Drug combo safe for diffuse large B-cell lymphoma
Volume 5, Issue 4, 2016
Drugs targeting the P13K-mTOR pathway add benefit when combined with standard R-CHOP therapy.
Patrick B. Johnston, M.D., Ph.D.
The drug everolimus can be safely combined with R-CHOP for new, untreated diffuse large B-cell lymphoma, according to the results of a pilot study by Mayo Clinic researchers.
The researchers published their study findings in the July 2016 issue of The Lancet Haematology.
R-CHOP is a combination of drugs used to treat lymphoma that includes rituximab, cyclophosphamide, doxorubicin, vincristine and prednisone.
"There is an unmet need to develop new therapies based on R-CHOP to try to increase the cure rate for diffuse large B-cell lymphoma," said Patrick B. Johnston, M.D., Ph.D., a hematologist at Mayo Clinic in Rochester, Minnesota, and lead author of the published study. "This pilot study suggests that adding mTOR inhibitors to standard therapy could improve outcomes, though it needs to be validated in a larger clinical trial."
The combination of everolimus and R-CHOP was well-tolerated by patients, with no dose-limiting toxicity reached within the planned dose escalation. The vast majority of patients (96 percent) achieved an overall response, and all responders achieved a complete metabolic response to the treatment.
The findings indicate that drugs targeting the P13K-mTOR pathway — a cascade of molecules involved in cell growth and survival — add benefit when combined with standard R-CHOP therapy, the researchers said.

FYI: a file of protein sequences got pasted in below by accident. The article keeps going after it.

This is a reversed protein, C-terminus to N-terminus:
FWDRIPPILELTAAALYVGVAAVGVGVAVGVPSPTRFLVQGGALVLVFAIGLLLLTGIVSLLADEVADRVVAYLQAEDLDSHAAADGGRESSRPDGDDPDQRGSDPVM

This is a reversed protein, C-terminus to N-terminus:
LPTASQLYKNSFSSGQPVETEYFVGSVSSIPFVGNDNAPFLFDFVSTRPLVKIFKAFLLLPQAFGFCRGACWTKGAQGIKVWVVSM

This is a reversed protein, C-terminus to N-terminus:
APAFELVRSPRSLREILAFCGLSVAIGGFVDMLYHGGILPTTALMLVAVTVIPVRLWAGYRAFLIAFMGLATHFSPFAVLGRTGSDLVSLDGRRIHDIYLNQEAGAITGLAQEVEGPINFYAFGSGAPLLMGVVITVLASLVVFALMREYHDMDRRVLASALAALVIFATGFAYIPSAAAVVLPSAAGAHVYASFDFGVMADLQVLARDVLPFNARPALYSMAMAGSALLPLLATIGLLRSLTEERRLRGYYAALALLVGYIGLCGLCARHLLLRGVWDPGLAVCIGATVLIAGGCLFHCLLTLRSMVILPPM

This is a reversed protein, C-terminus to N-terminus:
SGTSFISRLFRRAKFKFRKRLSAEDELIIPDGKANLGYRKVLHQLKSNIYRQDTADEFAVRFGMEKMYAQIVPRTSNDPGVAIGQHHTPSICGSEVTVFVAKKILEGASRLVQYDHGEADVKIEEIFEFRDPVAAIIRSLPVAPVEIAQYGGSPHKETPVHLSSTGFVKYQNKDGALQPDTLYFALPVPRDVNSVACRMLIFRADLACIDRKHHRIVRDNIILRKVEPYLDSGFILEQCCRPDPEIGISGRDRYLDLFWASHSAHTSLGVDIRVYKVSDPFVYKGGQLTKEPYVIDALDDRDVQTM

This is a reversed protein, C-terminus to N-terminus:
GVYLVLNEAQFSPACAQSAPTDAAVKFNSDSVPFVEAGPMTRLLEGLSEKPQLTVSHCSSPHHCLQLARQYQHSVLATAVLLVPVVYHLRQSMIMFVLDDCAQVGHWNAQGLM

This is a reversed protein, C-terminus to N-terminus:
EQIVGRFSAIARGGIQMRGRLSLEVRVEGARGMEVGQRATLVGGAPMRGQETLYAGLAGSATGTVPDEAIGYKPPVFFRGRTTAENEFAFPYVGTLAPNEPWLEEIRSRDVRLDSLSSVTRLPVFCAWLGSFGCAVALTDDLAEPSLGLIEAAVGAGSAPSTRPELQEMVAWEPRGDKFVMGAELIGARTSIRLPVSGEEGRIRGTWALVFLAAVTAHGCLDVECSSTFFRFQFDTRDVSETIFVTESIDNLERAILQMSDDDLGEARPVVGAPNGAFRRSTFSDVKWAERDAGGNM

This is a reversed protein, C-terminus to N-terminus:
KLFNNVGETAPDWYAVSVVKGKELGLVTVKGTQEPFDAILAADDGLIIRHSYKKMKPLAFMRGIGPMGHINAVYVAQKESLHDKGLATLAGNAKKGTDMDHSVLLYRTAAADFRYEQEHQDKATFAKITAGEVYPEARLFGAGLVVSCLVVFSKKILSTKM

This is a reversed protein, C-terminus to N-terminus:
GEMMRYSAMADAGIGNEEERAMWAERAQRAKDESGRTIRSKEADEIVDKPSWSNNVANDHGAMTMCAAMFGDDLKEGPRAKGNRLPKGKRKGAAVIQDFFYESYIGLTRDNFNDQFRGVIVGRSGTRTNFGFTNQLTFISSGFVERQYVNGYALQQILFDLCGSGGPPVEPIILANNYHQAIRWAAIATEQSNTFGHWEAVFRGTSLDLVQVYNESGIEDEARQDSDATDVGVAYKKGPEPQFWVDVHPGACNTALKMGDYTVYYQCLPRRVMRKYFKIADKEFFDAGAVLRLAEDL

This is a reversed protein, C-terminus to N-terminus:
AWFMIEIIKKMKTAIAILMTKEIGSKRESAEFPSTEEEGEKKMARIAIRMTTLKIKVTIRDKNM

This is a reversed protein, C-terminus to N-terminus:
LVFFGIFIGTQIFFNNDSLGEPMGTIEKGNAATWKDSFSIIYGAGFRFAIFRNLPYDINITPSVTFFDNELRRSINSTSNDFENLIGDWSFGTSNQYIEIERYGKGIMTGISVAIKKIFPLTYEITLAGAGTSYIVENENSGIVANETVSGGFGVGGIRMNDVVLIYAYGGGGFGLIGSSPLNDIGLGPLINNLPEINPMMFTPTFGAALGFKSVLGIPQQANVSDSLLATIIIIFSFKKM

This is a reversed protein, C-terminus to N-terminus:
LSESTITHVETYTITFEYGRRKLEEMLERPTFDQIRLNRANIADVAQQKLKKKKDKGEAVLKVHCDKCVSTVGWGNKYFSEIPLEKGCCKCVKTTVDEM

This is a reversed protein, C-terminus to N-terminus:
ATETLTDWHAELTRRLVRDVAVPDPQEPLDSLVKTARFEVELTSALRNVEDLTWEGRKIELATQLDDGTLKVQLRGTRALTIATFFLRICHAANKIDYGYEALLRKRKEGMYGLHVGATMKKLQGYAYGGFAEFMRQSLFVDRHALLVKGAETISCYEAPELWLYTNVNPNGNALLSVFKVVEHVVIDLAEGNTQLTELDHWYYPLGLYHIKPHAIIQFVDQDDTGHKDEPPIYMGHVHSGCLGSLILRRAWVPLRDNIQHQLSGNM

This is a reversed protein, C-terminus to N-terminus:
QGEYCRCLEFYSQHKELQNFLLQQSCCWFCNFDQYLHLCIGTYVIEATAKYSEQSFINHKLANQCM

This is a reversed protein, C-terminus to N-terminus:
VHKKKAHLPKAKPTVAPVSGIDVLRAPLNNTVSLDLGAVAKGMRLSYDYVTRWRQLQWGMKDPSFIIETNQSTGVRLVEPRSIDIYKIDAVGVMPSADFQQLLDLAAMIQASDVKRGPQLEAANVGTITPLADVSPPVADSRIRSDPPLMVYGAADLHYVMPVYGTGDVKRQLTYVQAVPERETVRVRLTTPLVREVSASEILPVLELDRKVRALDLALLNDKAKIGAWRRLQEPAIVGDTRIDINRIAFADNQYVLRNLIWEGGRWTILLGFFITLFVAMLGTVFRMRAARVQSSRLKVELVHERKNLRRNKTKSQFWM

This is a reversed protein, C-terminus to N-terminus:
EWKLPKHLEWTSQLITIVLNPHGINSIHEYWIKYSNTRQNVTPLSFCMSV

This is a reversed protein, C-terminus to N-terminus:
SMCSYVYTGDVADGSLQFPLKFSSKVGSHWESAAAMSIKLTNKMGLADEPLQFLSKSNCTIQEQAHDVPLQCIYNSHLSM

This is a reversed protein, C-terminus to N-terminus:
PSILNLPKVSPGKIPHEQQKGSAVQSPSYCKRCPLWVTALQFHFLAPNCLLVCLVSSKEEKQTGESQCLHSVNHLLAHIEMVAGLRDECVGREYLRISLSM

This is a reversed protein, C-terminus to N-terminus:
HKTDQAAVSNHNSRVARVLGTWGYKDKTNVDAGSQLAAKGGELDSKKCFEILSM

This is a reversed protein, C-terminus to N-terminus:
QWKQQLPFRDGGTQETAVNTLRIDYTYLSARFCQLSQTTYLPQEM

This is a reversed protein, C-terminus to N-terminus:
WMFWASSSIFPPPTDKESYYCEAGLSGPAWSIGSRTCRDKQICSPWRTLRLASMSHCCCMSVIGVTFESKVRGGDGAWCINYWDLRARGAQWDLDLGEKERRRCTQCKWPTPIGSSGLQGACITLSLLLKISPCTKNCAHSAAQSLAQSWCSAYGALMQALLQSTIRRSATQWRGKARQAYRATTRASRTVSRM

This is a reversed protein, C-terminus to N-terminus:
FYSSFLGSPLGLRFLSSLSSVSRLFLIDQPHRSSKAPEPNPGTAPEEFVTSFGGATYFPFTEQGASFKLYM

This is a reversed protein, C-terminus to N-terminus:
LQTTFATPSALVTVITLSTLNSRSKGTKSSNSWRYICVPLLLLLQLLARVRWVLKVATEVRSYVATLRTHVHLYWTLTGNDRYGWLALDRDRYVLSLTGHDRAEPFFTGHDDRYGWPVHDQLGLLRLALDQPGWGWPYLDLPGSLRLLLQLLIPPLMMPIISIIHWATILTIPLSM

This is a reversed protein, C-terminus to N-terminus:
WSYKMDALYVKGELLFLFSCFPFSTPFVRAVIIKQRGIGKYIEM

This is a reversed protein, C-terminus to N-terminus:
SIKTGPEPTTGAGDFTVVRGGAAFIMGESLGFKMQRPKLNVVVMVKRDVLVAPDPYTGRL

Lymphoma is the sixth most common cancer in the U.S., and diffuse large B-cell lymphoma (DLBCL) is the most common type of non-Hodgkin lymphoma.
The standard accepted treatment for diffuse large B-cell lymphoma is R-CHOP delivered in a 21-day cycle for six cycles. However, this regimen typically cures only about 60 percent of patients.
Dr. Johnston and his colleagues scoured the scientific literature in search of ways to improve the cure rate. They found that two lines of evidence pointed toward targeting the P13K-mTOR pathway.
First, numerous studies have demonstrated the importance of this pathway in the pathogenesis of diffuse large B-cell lymphoma cells in the laboratory.
Second, clinical studies have documented the single-agent efficacy of everolimus (an mTOR inhibitor) in relapsed DLBCL.
Mayo Clinic researchers therefore decided to test a regimen that combined the standard R-CHOP with everolimus.
The researchers conducted a phase 1 feasibility study in 24 patients with new, previously untreated diffuse large B-cell lymphoma with the Alliance for Clinical Trials in Oncology, a National Cancer Institute cooperative group.
Patients received everolimus for 14 days in combination with R-CHOP-21. A large proportion of patients achieved an overall response (96 percent) and a complete metabolic response as assessed by positron emission tomography imaging (96 percent).
No relapses with diffuse large B-cell lymphoma occurred, and all patients achieved the predicted milestone of being event-free at 12 months from enrollment. The treatment was well-tolerated. The most common adverse events were hematologic in nature, such as grade 4 neutropenia (75 percent) and grade 3 febrile neutropenia (21 percent).
"This study is the first to integrate a P13K-mTOR agent with standard R-CHOP," Dr. Johnston said. "The encouraging outcome results and toxicity profile of this new regimen, along with the worldwide availability of everolimus, make it potentially applicable to the large population of DLBCL patients."